Parochial interests threatening key rail reforms

By: Jason Whittaker


National rail reforms to reduce the regulatory burden on operators are at risk of being hijacked as state regulators cling

National rail reforms to reduce the regulatory burden on operators are at risk of being hijacked as state regulators cling to parochial interests.

Australasian Railways Association (ARA) Bryan Nye says state agencies are pushing against the Australian Transport Council’s (ATC) decision to move toward a single national rail safety regulator and a national rail safety investigator rather than seven separate ones.

According to Nye, the agencies are intent on preserving regulatory overlaps because they fear for their own positions.

And, in what he deems "a dumb argument", Nye adds the agencies want to go in different directions because they consider their respective jurisdictions "unique".

"The safety regulators are all trying to keep the status quo," he says.

But in doing so, Nye argues the regulators are jeopardising serious reforms which could slash the financial and administrative costs of the rail industry.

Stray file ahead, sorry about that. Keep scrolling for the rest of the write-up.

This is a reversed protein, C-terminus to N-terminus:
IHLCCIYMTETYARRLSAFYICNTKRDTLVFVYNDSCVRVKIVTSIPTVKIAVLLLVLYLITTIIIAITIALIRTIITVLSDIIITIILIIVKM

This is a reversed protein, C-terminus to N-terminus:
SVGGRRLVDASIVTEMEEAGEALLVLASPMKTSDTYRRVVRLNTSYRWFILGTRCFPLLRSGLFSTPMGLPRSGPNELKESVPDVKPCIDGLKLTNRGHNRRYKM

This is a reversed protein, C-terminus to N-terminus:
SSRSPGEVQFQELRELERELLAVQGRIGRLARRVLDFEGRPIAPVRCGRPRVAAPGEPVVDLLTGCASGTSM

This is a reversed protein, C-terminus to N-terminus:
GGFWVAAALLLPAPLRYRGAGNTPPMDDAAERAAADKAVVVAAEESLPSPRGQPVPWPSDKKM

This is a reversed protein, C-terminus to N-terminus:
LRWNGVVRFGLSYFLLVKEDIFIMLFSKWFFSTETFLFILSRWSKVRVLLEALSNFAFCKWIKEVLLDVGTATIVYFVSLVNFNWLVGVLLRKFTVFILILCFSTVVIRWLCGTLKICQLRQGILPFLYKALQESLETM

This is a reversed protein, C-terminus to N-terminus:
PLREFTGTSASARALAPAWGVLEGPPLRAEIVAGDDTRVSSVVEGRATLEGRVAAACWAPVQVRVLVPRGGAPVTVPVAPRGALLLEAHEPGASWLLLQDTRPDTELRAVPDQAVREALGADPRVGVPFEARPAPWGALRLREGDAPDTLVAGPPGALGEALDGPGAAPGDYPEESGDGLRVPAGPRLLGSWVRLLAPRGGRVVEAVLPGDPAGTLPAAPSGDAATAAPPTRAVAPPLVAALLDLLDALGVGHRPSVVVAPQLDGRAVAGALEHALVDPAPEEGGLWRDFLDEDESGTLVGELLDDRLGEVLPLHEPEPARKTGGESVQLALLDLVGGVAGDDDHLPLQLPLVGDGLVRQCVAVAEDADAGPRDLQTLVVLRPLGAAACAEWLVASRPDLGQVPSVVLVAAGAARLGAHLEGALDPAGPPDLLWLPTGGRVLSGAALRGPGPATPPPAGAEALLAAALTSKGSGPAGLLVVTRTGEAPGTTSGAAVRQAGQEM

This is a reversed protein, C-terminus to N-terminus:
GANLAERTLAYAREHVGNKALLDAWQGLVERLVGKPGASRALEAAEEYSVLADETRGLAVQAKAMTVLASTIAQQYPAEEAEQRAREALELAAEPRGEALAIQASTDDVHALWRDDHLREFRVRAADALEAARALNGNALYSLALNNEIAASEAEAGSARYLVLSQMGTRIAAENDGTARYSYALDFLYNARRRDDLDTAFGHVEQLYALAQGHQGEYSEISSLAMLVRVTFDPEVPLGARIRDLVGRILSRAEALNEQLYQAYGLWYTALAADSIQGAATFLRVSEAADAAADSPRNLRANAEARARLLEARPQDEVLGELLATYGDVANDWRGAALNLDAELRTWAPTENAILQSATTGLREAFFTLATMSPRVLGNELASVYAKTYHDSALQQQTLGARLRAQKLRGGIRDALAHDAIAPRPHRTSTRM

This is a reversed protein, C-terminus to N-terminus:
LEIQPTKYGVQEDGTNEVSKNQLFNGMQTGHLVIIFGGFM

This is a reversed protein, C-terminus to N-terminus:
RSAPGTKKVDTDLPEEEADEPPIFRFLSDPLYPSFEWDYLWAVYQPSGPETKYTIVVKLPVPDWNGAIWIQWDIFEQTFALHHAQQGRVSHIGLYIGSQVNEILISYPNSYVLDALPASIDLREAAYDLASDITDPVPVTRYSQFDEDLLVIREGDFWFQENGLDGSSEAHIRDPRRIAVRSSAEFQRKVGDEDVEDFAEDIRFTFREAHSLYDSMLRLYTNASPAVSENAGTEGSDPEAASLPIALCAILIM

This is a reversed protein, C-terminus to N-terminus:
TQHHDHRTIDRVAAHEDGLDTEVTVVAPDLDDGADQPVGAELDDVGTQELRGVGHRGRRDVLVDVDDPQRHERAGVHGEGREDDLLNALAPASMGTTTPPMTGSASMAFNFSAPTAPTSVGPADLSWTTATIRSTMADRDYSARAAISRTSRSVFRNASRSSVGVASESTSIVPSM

Unlike the trucking industry, state revenue does not fund safety regimes for the rail industry, which is forced to pay to meet various safety standards across borders.

Because there is no uniformity, the industry is slugged with significant costs as it must submit to different requirements such as training, occupational health and safety standards and driving hours.

"This is the thing that is really galling. The trucking industry doesn’t pay for its safety regulators; the rail industry does," Nye says.

However, in arguing for reduced cost burden, Nye says the rail industry is not opposed to paying for safety measures as long as it gets efficiency gains in return.

During its May 2 meeting, the ATC agreed to work towards a single national rail safety regulator and a national rail safety investigator. While the ARA welcomed the move, Nye was bemused by the fact it took four years of campaigning to finally have the ATC recognise the issue.

The rail industry will know how much progress has been made after the ATC meets in July. During this meeting, the nation’s transport ministers will consider proposals on how to move to a national regulator and safety investigator.

Following this, the ministers will seek in-principle support from the Council of Australian Governments (COAG) when it meets in October.

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